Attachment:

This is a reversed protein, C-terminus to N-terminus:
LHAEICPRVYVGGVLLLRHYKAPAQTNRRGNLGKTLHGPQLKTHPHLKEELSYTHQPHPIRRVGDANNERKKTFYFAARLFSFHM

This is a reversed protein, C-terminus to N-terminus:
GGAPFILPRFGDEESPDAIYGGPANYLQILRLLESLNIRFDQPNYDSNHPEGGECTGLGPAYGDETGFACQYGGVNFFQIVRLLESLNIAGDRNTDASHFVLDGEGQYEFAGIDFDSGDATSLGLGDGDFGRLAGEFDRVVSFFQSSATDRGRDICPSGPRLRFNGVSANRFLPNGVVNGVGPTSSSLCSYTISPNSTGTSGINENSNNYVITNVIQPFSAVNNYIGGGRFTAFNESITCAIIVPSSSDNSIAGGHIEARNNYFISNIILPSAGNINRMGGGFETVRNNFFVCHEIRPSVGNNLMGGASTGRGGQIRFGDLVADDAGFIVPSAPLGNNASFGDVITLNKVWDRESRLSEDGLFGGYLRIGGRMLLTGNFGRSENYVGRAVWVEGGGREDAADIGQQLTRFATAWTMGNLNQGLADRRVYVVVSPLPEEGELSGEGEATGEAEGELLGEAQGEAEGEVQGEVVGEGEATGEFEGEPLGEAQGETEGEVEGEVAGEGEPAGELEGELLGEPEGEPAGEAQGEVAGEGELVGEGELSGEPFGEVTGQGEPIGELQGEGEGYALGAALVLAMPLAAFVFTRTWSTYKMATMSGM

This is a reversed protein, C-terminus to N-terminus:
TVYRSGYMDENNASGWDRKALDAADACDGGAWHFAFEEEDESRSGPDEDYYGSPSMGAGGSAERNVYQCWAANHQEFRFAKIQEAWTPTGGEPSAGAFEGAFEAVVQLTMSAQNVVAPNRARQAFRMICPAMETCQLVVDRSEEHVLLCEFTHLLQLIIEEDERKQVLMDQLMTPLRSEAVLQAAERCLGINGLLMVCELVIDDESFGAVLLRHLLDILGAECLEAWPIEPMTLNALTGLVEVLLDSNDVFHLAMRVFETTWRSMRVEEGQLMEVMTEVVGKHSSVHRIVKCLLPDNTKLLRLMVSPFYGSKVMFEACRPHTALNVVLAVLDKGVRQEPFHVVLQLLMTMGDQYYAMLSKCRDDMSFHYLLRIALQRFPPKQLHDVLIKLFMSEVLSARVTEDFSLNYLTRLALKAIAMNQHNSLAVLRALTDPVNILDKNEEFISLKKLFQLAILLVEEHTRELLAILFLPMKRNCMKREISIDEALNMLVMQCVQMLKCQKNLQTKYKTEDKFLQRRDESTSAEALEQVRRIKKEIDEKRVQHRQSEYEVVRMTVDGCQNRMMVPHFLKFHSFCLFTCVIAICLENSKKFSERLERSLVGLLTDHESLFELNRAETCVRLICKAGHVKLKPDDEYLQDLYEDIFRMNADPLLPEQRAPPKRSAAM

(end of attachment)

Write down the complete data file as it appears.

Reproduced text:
This is a reversed protein, C-terminus to N-terminus:
LHAEICPRVYVGGVLLLRHYKAPAQTNRRGNLGKTLHGPQLKTHPHLKEELSYTHQPHPIRRVGDANNERKKTFYFAARLFSFHM

This is a reversed protein, C-terminus to N-terminus:
GGAPFILPRFGDEESPDAIYGGPANYLQILRLLESLNIRFDQPNYDSNHPEGGECTGLGPAYGDETGFACQYGGVNFFQIVRLLESLNIAGDRNTDASHFVLDGEGQYEFAGIDFDSGDATSLGLGDGDFGRLAGEFDRVVSFFQSSATDRGRDICPSGPRLRFNGVSANRFLPNGVVNGVGPTSSSLCSYTISPNSTGTSGINENSNNYVITNVIQPFSAVNNYIGGGRFTAFNESITCAIIVPSSSDNSIAGGHIEARNNYFISNIILPSAGNINRMGGGFETVRNNFFVCHEIRPSVGNNLMGGASTGRGGQIRFGDLVADDAGFIVPSAPLGNNASFGDVITLNKVWDRESRLSEDGLFGGYLRIGGRMLLTGNFGRSENYVGRAVWVEGGGREDAADIGQQLTRFATAWTMGNLNQGLADRRVYVVVSPLPEEGELSGEGEATGEAEGELLGEAQGEAEGEVQGEVVGEGEATGEFEGEPLGEAQGETEGEVEGEVAGEGEPAGELEGELLGEPEGEPAGEAQGEVAGEGELVGEGELSGEPFGEVTGQGEPIGELQGEGEGYALGAALVLAMPLAAFVFTRTWSTYKMATMSGM

This is a reversed protein, C-terminus to N-terminus:
TVYRSGYMDENNASGWDRKALDAADACDGGAWHFAFEEEDESRSGPDEDYYGSPSMGAGGSAERNVYQCWAANHQEFRFAKIQEAWTPTGGEPSAGAFEGAFEAVVQLTMSAQNVVAPNRARQAFRMICPAMETCQLVVDRSEEHVLLCEFTHLLQLIIEEDERKQVLMDQLMTPLRSEAVLQAAERCLGINGLLMVCELVIDDESFGAVLLRHLLDILGAECLEAWPIEPMTLNALTGLVEVLLDSNDVFHLAMRVFETTWRSMRVEEGQLMEVMTEVVGKHSSVHRIVKCLLPDNTKLLRLMVSPFYGSKVMFEACRPHTALNVVLAVLDKGVRQEPFHVVLQLLMTMGDQYYAMLSKCRDDMSFHYLLRIALQRFPPKQLHDVLIKLFMSEVLSARVTEDFSLNYLTRLALKAIAMNQHNSLAVLRALTDPVNILDKNEEFISLKKLFQLAILLVEEHTRELLAILFLPMKRNCMKREISIDEALNMLVMQCVQMLKCQKNLQTKYKTEDKFLQRRDESTSAEALEQVRRIKKEIDEKRVQHRQSEYEVVRMTVDGCQNRMMVPHFLKFHSFCLFTCVIAICLENSKKFSERLERSLVGLLTDHESLFELNRAETCVRLICKAGHVKLKPDDEYLQDLYEDIFRMNADPLLPEQRAPPKRSAAM